This post isn't a love-fest for Neil Brand. Rather's Neil's programme and his appearance at the Song and Dance press launch helps flag up something a little special and unorthodox about some press events at the BBC. First and foremost they're designed for journos, bloggos and any other interested parties to pen something which draws the readers eye and pulls in - one hopes - more viewers and listeners. But, the press event I attended at Sadlers Wells did something a little different. It acted as the equivalent of an introductory lecture for a course module that didn't originally seduce me to sign-up for the course but did, unexpectedly, pique my interest nonetheless.

I've only ever been to Sadlers Wells twice in my life. The first was - as it happens - 30 years ago nearly to the day (4), when me and some school associates attended a matinee of a new stage production of Charlie and the Chocolate Factory. Me and then best pal Marcel spent the entire journey from Suffolk incredibly excited about the prospect of seeing 'Pure Imagination' on stage, and spent the entire journey back whining about how the stage show wasn't anything like the film. We had no idea about rights and the limitations of stagecraft. The second time I was there was to attended a performance by the Rambert Dance Company. Dance was new to me. Weird. Impenetrable. Intimidating. With no script, I feared I wouldn't be able to comment on anything but the physique of the dancers. As it happens, I was pretty much right.

Yet, the press event set those fears to rest. In the Linbury Dance studio, two lean moustachiod dancers nodded modestly as Tony Hall introduced them to the assembled press. Some eery music was cued in. Then something magical occured in front of us. Two people completely unknown to us were without warning communicating directly in an incredibly intimate space. Forty people watched in silence as two human beings started doing things with their bodies most of us don't see in real life. Dance - modern dance with all its fascinating twists, turns and question-posing contortions - suddenly came alive. Perhaps it shouldn't surprise me particularly, but that moment, being that close to real-life dancers, the art form momentarily came alive for me.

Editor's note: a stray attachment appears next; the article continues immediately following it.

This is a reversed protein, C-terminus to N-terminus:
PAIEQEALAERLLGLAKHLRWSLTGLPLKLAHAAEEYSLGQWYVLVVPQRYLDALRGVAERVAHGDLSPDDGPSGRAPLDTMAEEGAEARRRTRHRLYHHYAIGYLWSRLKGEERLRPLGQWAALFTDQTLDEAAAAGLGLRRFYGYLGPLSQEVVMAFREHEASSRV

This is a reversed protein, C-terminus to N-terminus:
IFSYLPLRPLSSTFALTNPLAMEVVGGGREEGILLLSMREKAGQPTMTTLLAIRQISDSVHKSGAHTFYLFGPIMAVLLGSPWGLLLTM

Us scribbling crowd, awwed and ahhed when Dame Kiri stepped up in her dazzling bright orange knee-length jacket. She talks about her role as Patron of BBC Cardiff Singer of the World - the competition returns this summer as part of a season celebrating the Classical Voice across BBC radio and TV – but my attention seems more on her outfit. Similarly, Darcey Bussell's appearance reminded me that even in a media environment I still go a little weak at the knees when I see a celebrity. Some things never change. I very much hope they never do.

What that event achieved was something which perhaps goes overlooked. It introduced something to me (at least) which I'd never thought I'd be interested in. I want to know more about dance. I want to see more dance. I want to understand how narrative is achieved through silent moves. What is the language used? And of its art-form counterpart, song, what history have I missed over the years about the technology we've all of us taken for granted in the production of the music which forms a soundtrack to our lives? How did recording technology intersect broadcasting innovation and how did that impact on the BBC?

Such things make that recurring dream less fanciful and more like a long-term post-BBC goal. Will the year of Song and Dance at the BBC unearth some things unstudied which need greater personal investigation?

(1) Last year we installed decking over the patio in our garden.
(2) I'm not kidding. This bit is actually true. I lived in Morecambe Bay and Lancaster University music department scheduled a two hour music history lecture on a Wednesday morning at 9am.
(3) Shameful because generally speaking, us BBCers shouldn't really gush, still less express an opinion.
(4) I've checked in my diaries from 30 years ago - this is confirmed as true and not made up.

Jon Jacob is Editor, About the BBC Blog and website

  • Episode three of Neil Brand's Sound of Song is on BBC Four at 9pm on Friday 30 January; the first two are available on iPlayer. 
  • Find out more about the BBC Year of Song and Dance on the BBC Media Centre website.